Your job might have moved from your office to your home, which could definitely be a major adjustment. Or you might be an “essential” worker who is being asked to work long hours out in the public at the risk of contracting the virus in order to care for our sick and keep our society functioning.

There is no doubt that this is a difficult time for our nation, and we will have unprecedented challenges ahead as we work our way through this situation and deal with the many uncertain aftereffects of it. But we have faced dark times before, and we have always risen to the occasion and emerged stronger because of the experience. It is also important to remember even as we go through this that every dark cloud has silver linings which can be seen now and will become even clearer when the cloud is finally lifted.

When we look around, it is gratifying to see the way Alabamans and all Americans are coming together to help each other during this time of great peril. Here are just a few examples:

Supporting Local Food Banks

With millions of Americans suddenly out of a job, the need at local food shelves has never been greater. Not only are the lines of hungry recipients growing, they have also lost volunteers who need to stay home because they are at higher risk of contracting the coronavirus. Many of the neighbors in local communities are pitching in to keep up with the growing need at food banks by donating if they can afford it or volunteering if they have the extra time.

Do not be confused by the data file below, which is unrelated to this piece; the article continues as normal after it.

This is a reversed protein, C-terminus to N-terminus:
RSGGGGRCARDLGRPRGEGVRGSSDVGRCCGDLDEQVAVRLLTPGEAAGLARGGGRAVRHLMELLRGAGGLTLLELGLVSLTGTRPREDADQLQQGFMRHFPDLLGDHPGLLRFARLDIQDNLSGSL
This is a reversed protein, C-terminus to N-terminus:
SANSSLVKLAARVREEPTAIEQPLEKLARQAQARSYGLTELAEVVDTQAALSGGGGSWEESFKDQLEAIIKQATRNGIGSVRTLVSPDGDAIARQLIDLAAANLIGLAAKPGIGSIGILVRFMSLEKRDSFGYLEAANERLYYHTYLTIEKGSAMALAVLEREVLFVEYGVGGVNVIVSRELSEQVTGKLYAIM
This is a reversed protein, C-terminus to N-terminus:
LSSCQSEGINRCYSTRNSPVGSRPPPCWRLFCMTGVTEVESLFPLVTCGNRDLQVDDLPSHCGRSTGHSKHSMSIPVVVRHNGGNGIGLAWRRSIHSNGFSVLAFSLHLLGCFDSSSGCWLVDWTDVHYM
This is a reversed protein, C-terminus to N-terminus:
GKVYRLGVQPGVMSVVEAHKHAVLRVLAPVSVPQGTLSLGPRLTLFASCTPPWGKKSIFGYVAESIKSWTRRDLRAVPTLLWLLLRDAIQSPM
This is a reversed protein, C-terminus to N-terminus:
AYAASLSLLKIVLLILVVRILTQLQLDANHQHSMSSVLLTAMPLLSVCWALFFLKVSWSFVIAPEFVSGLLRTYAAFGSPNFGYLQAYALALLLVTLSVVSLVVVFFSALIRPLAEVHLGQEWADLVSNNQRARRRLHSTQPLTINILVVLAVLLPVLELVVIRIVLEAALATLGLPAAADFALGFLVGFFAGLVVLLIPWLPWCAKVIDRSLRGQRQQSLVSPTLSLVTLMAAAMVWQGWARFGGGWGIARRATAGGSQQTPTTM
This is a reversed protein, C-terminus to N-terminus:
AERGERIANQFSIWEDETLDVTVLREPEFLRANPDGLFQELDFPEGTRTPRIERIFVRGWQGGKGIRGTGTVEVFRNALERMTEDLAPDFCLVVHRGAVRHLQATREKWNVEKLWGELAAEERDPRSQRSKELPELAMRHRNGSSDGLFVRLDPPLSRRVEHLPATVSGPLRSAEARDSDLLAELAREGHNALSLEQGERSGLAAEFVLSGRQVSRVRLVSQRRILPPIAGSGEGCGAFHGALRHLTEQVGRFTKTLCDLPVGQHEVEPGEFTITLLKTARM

Supporting the Elderly in Local Communities

Seniors are among the hardest hit by the COVID-19 pandemic. Many of them are shut-ins and/or cannot leave their homes out of concern for catching the virus, making it increasingly difficult to get the food and other essential items they need. There is also a lot of loneliness among this demographic due to the isolation of not being able to see loved ones and other visitors. Many good Samaritans in local neighborhoods are making sure the elderly residents have all the essential goods they need. Others are calling just a check up on them and provide some much-needed companionship from a distance.

Supporting Local Businesses

Restaurants, coffee shops, and other “nonessential” establishments where groups tend to gather have suffered greatly because of the coronavirus crisis, although some maintain limited services such as take-out or delivery. Local consumers recognize that these businesses need support, and they are stepping up to patronize them as best they can.

Supporting Frontline Workers

Those who go to work each day on the front lines are literally putting their lives on the line to keep the rest of us safe. Others in the community are finding ways to say “thank you” to frontline workers. Some examples include having meals delivered to them, making masks for them to wear, and finding creative ways to send messages of encouragement and support. We at Hedge Copeland have been privileged to participate in this effort (if even in a small way) by having food delivered to various groups of frontline workers. These are the true heroes in our fight against this invisible enemy, and we need to support them as much as possible.